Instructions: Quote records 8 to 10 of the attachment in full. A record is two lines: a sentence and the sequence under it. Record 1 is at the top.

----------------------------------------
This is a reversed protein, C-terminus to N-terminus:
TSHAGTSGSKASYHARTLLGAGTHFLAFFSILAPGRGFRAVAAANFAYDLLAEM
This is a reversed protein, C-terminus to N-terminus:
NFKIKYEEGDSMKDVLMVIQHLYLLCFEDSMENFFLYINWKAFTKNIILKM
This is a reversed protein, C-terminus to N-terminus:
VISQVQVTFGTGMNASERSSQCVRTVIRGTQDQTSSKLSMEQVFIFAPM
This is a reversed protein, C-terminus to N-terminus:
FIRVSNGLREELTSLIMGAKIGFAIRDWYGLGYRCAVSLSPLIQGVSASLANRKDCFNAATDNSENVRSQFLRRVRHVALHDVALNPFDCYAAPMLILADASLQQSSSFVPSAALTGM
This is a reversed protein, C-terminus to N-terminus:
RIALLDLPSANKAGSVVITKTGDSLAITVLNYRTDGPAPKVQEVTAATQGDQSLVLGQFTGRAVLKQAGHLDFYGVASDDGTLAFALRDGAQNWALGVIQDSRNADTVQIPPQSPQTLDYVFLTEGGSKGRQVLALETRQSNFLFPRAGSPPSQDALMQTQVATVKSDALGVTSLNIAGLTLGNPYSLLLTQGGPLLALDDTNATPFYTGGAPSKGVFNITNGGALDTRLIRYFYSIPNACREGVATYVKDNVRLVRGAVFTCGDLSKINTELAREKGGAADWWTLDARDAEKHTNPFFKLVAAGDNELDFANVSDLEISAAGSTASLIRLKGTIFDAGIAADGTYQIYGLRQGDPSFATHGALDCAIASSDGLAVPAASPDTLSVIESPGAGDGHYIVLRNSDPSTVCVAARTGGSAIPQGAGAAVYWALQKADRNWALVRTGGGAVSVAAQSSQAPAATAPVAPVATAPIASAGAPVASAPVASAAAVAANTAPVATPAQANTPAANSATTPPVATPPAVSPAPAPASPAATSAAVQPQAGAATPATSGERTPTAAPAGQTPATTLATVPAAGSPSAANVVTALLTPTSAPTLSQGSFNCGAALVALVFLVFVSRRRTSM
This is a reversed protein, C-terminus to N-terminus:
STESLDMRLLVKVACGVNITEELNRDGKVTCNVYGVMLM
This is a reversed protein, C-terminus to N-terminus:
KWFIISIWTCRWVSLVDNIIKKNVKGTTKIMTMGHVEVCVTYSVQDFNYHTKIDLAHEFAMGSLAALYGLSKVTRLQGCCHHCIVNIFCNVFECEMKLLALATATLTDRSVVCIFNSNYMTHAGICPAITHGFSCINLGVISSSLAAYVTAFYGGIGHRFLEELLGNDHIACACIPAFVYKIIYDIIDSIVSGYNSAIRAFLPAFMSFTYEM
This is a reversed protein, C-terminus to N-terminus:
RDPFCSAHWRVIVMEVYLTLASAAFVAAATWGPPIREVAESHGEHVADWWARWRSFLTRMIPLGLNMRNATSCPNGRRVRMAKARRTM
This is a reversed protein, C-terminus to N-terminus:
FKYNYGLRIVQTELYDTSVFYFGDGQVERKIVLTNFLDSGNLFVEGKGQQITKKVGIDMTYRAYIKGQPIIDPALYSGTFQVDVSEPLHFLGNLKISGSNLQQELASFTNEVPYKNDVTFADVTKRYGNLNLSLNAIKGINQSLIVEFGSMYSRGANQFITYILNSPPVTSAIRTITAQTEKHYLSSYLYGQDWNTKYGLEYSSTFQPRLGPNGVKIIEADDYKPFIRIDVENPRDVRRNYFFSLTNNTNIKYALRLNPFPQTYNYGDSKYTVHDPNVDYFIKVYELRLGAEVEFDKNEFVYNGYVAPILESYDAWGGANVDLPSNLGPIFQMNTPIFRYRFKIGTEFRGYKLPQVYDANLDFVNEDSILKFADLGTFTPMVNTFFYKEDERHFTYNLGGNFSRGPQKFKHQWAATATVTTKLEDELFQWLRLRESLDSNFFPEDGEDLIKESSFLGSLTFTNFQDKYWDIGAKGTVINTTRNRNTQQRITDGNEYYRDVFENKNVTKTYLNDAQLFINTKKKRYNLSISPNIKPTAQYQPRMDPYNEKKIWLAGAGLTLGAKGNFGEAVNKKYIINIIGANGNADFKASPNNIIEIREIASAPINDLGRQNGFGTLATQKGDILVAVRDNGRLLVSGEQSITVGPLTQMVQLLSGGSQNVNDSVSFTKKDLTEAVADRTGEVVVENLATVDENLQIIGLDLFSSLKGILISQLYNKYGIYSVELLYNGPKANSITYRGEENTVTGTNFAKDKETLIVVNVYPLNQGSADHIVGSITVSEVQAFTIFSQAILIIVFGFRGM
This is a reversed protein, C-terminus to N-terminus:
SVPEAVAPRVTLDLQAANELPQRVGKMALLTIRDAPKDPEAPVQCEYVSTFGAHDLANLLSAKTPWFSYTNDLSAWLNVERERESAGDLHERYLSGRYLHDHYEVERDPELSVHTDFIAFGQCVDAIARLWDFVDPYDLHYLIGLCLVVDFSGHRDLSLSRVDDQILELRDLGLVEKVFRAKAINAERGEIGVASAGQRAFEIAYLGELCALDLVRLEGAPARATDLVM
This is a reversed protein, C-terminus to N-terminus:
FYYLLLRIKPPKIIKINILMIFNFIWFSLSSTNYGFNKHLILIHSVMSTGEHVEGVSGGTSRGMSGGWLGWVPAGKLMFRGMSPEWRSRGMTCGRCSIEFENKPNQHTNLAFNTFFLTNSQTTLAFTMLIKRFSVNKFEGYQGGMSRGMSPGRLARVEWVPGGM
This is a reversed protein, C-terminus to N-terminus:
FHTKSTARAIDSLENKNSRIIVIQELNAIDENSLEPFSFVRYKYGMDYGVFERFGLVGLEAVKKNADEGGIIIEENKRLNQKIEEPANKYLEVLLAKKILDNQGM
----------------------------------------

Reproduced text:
This is a reversed protein, C-terminus to N-terminus:
RDPFCSAHWRVIVMEVYLTLASAAFVAAATWGPPIREVAESHGEHVADWWARWRSFLTRMIPLGLNMRNATSCPNGRRVRMAKARRTM
This is a reversed protein, C-terminus to N-terminus:
FKYNYGLRIVQTELYDTSVFYFGDGQVERKIVLTNFLDSGNLFVEGKGQQITKKVGIDMTYRAYIKGQPIIDPALYSGTFQVDVSEPLHFLGNLKISGSNLQQELASFTNEVPYKNDVTFADVTKRYGNLNLSLNAIKGINQSLIVEFGSMYSRGANQFITYILNSPPVTSAIRTITAQTEKHYLSSYLYGQDWNTKYGLEYSSTFQPRLGPNGVKIIEADDYKPFIRIDVENPRDVRRNYFFSLTNNTNIKYALRLNPFPQTYNYGDSKYTVHDPNVDYFIKVYELRLGAEVEFDKNEFVYNGYVAPILESYDAWGGANVDLPSNLGPIFQMNTPIFRYRFKIGTEFRGYKLPQVYDANLDFVNEDSILKFADLGTFTPMVNTFFYKEDERHFTYNLGGNFSRGPQKFKHQWAATATVTTKLEDELFQWLRLRESLDSNFFPEDGEDLIKESSFLGSLTFTNFQDKYWDIGAKGTVINTTRNRNTQQRITDGNEYYRDVFENKNVTKTYLNDAQLFINTKKKRYNLSISPNIKPTAQYQPRMDPYNEKKIWLAGAGLTLGAKGNFGEAVNKKYIINIIGANGNADFKASPNNIIEIREIASAPINDLGRQNGFGTLATQKGDILVAVRDNGRLLVSGEQSITVGPLTQMVQLLSGGSQNVNDSVSFTKKDLTEAVADRTGEVVVENLATVDENLQIIGLDLFSSLKGILISQLYNKYGIYSVELLYNGPKANSITYRGEENTVTGTNFAKDKETLIVVNVYPLNQGSADHIVGSITVSEVQAFTIFSQAILIIVFGFRGM
This is a reversed protein, C-terminus to N-terminus:
SVPEAVAPRVTLDLQAANELPQRVGKMALLTIRDAPKDPEAPVQCEYVSTFGAHDLANLLSAKTPWFSYTNDLSAWLNVERERESAGDLHERYLSGRYLHDHYEVERDPELSVHTDFIAFGQCVDAIARLWDFVDPYDLHYLIGLCLVVDFSGHRDLSLSRVDDQILELRDLGLVEKVFRAKAINAERGEIGVASAGQRAFEIAYLGELCALDLVRLEGAPARATDLVM